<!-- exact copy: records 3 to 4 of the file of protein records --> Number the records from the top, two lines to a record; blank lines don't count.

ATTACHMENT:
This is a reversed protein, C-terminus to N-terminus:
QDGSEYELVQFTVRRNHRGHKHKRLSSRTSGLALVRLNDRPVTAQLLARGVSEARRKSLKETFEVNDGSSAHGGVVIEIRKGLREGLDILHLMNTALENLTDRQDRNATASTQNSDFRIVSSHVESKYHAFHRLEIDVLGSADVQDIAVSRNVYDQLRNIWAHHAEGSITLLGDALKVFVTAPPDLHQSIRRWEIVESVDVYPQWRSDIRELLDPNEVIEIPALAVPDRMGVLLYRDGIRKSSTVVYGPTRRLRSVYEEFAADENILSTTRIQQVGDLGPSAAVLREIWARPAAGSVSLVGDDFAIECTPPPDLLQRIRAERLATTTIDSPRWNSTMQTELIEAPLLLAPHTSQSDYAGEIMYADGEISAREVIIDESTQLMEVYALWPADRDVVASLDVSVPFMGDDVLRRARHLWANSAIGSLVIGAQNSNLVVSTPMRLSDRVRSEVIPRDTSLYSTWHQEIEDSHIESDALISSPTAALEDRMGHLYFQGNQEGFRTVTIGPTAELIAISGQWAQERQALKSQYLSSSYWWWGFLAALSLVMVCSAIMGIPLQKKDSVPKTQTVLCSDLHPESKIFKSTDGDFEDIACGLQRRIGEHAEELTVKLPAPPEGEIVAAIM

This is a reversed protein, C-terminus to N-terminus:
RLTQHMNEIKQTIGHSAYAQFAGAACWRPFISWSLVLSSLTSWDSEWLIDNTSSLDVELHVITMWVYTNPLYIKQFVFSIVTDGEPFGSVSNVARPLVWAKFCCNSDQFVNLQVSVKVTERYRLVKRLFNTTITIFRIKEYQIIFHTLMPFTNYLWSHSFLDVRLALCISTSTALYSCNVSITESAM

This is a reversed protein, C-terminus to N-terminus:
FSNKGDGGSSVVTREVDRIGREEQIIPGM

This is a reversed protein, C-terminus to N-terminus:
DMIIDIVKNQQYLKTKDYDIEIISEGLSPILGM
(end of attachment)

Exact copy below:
This is a reversed protein, C-terminus to N-terminus:
FSNKGDGGSSVVTREVDRIGREEQIIPGM

This is a reversed protein, C-terminus to N-terminus:
DMIIDIVKNQQYLKTKDYDIEIISEGLSPILGM